18 Table 2: Sri Lanka: Unweighted Average Protection Rates, 2002, 2004, 2009 and 2011 Customs duties Para-tariffs Total protection rate November 20029.62.912.5 January 2004126.96.36.199 December 200912.415.527.9 January 201111.512.223.7
19 FDI policy The Strategic Development Project (SDP) Act (2008) - leaves room for ample discretion in the investment approval process Revival of Underperforming Enterprises and Underutilised Assets Act (November 2011) - empowered the government to acquire and manage 37 under performing enterprises A minimum, across-the-board, capital requirement for FDI projects to become eligible for five-year tax holiday (US$ 500,000) (Malaysia 65,000; Thailand 65,000; South Korea 50,000, India 2,100)
20 FDI policy (continued) Heavy emphasis placed on domestic value added (or domestic content) in approving new projects (discuss inconsistency of this criterion with promoting FDI in an era of economic globalisation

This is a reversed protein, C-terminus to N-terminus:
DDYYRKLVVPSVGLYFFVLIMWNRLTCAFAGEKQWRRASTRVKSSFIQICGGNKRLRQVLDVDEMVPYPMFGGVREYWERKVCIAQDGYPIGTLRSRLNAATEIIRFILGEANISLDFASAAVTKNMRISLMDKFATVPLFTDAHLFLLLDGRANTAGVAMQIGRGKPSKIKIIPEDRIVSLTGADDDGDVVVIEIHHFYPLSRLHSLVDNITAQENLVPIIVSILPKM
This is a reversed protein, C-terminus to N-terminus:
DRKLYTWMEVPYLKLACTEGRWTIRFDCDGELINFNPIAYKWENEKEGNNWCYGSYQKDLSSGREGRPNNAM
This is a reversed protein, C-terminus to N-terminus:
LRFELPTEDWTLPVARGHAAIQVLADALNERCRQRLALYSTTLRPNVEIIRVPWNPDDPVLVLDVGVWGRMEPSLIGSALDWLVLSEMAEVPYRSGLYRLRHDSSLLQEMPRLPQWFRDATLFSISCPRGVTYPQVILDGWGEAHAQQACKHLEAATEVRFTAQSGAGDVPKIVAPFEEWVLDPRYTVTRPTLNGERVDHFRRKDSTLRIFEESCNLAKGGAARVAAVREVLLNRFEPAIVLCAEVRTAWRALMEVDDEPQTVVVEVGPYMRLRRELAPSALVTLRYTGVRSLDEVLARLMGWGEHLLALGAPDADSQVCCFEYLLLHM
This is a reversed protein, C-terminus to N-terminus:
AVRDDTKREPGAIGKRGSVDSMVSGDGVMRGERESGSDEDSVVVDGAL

21 State-owned enterprise Abandoning the privatization program following change of government in 2005. Renationalisation of some previously privatised firms and some fresh nationalisations. Loss-making SOEs have become a huge drain on the government budget.
22 Macroeconomic policy Stable exchange rate regime (2005- February 2012) and real exchange rate appreciation (Figure 4) Managed floating since February 2012. Discuss The link between nominal and real exchange rate. The link between budget deficit, current account deficit and the future course of the nominal exchange rate (Box 1 and Box 2)
23 Figure 4: Sri Lanka: Real exchange rate and its components, 2004Q1 – 2012Q2
24 Real exchange rate RER = [NER*P W ]/P D ------------- Current account balance (CAB) and the budget deficit CAB = (S - I) + (TX - TR - G) = (S - I) + (TX - TR - G) (8) = private sector balance + public sector balance (or budget deficit/surplus)
25 Sri Lanka in 2011 (% of GDP) CAB= private sector balance + public sector balance -7.8= -0.9 - 6.9 (Source: Central Bank of Sri Lanka, Annual Report 2011, Key Economic Indicators)